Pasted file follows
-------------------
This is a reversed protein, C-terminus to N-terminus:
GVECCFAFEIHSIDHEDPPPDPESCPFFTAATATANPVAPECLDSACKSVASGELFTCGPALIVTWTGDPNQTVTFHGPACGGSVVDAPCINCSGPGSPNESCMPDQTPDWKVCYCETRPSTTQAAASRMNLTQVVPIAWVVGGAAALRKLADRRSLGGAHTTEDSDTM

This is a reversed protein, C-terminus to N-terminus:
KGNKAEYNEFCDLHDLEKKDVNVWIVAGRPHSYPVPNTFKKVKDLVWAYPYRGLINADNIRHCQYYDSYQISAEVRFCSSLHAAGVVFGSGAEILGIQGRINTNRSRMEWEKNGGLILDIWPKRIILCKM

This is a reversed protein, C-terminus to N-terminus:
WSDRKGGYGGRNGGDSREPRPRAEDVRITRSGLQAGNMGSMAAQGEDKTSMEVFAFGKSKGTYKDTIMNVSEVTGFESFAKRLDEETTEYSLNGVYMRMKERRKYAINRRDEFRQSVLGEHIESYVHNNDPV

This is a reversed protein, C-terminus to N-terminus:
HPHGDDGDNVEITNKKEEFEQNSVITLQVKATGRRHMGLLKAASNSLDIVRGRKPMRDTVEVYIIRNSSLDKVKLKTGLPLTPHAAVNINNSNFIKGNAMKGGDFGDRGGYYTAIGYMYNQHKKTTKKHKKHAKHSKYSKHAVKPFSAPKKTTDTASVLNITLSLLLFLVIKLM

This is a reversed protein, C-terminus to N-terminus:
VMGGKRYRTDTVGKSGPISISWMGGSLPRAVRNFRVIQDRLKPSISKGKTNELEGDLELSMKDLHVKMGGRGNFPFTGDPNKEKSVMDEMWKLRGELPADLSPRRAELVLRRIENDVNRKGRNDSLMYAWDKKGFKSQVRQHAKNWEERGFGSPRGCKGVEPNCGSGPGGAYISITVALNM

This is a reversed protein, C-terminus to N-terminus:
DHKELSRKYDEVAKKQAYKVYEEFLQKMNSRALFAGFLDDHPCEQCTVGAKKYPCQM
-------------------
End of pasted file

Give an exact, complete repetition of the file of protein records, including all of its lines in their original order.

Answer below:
This is a reversed protein, C-terminus to N-terminus:
GVECCFAFEIHSIDHEDPPPDPESCPFFTAATATANPVAPECLDSACKSVASGELFTCGPALIVTWTGDPNQTVTFHGPACGGSVVDAPCINCSGPGSPNESCMPDQTPDWKVCYCETRPSTTQAAASRMNLTQVVPIAWVVGGAAALRKLADRRSLGGAHTTEDSDTM

This is a reversed protein, C-terminus to N-terminus:
KGNKAEYNEFCDLHDLEKKDVNVWIVAGRPHSYPVPNTFKKVKDLVWAYPYRGLINADNIRHCQYYDSYQISAEVRFCSSLHAAGVVFGSGAEILGIQGRINTNRSRMEWEKNGGLILDIWPKRIILCKM

This is a reversed protein, C-terminus to N-terminus:
WSDRKGGYGGRNGGDSREPRPRAEDVRITRSGLQAGNMGSMAAQGEDKTSMEVFAFGKSKGTYKDTIMNVSEVTGFESFAKRLDEETTEYSLNGVYMRMKERRKYAINRRDEFRQSVLGEHIESYVHNNDPV

This is a reversed protein, C-terminus to N-terminus:
HPHGDDGDNVEITNKKEEFEQNSVITLQVKATGRRHMGLLKAASNSLDIVRGRKPMRDTVEVYIIRNSSLDKVKLKTGLPLTPHAAVNINNSNFIKGNAMKGGDFGDRGGYYTAIGYMYNQHKKTTKKHKKHAKHSKYSKHAVKPFSAPKKTTDTASVLNITLSLLLFLVIKLM

This is a reversed protein, C-terminus to N-terminus:
VMGGKRYRTDTVGKSGPISISWMGGSLPRAVRNFRVIQDRLKPSISKGKTNELEGDLELSMKDLHVKMGGRGNFPFTGDPNKEKSVMDEMWKLRGELPADLSPRRAELVLRRIENDVNRKGRNDSLMYAWDKKGFKSQVRQHAKNWEERGFGSPRGCKGVEPNCGSGPGGAYISITVALNM

This is a reversed protein, C-terminus to N-terminus:
DHKELSRKYDEVAKKQAYKVYEEFLQKMNSRALFAGFLDDHPCEQCTVGAKKYPCQM